A little over a year ago, my work situation looked pretty stagnant. I dreamed of a space of my own and a place to peacefully engage my creativity. Our home, and consequently, my home studio situation was not great. Living in a busy town home development with noise all around me, I felt my creativity withering away from the barrage of space demands, noisy interruptions and the endless pressures of a busy city life. A change of perspective and a holiday galvanised me to embrace a change for the better.
I have recently completed the self-publishing of my first book, entitled Authentic Creativity - How to Make the Most of Your Creative Intent, Strategy and Perspective. It has occupied the majority of my time over the past year and been a labor of love with many learning curves. I am proud and terrified all at the same time! It gives me great pleasure to bring it to my fellow visual artists and those interested in the visual arts as a work, or casual pursuit.
It's hard for me to imagine my life without photography in it. I have been taking photographs for as long as I can remember. It's in my blood. I look at the world through the lens so much that even when I don't have my camera with me, I'm still framing shots and seeing colours and textures everywhere. Subject matter is all around me and I become lost in the process of imagining how a scene would look as a finished photograph.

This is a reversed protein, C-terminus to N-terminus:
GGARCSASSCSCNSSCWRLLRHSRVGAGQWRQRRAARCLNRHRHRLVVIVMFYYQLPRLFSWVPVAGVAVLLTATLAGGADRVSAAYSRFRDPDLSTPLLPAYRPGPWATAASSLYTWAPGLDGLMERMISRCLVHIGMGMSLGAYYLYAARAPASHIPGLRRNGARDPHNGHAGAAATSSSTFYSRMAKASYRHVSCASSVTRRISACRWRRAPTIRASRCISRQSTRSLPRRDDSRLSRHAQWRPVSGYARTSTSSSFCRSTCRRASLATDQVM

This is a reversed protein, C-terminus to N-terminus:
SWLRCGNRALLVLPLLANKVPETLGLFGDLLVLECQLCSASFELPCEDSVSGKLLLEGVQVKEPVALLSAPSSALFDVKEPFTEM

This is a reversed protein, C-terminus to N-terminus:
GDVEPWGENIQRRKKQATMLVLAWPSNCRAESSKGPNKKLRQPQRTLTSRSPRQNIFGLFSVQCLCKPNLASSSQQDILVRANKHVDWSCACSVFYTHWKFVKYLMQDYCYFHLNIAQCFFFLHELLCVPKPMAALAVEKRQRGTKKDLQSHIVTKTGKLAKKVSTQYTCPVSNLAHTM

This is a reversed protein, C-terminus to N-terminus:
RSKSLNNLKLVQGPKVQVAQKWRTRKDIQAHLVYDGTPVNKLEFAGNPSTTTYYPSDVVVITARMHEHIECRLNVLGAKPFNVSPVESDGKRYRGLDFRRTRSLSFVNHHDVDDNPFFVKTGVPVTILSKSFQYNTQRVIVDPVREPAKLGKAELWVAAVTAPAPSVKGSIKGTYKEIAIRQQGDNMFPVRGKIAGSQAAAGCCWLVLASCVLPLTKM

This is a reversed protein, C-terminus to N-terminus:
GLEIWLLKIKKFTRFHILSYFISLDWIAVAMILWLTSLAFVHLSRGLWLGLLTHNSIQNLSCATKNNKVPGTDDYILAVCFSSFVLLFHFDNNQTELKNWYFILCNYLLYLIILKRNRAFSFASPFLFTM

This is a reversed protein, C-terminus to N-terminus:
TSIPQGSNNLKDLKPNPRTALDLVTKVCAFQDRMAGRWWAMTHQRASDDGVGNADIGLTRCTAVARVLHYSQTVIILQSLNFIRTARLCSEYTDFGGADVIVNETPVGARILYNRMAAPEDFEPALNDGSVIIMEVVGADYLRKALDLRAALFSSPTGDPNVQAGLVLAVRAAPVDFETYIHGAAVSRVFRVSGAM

It seems that everyone that is half serious about photography these days has access to and is using with great frequency a collection of filter plugins or the Adobe Lightroom adjustment tools to edit and manipulate their images. I am no different, but it seems that the more I look at the digital photography that people are posting to Facebook photo groups, 500px, and so on, the more I'm seeing over processed photos. What I'm talking about is photography that has been put through strong manipulation and comes out the other side very unlike how it started.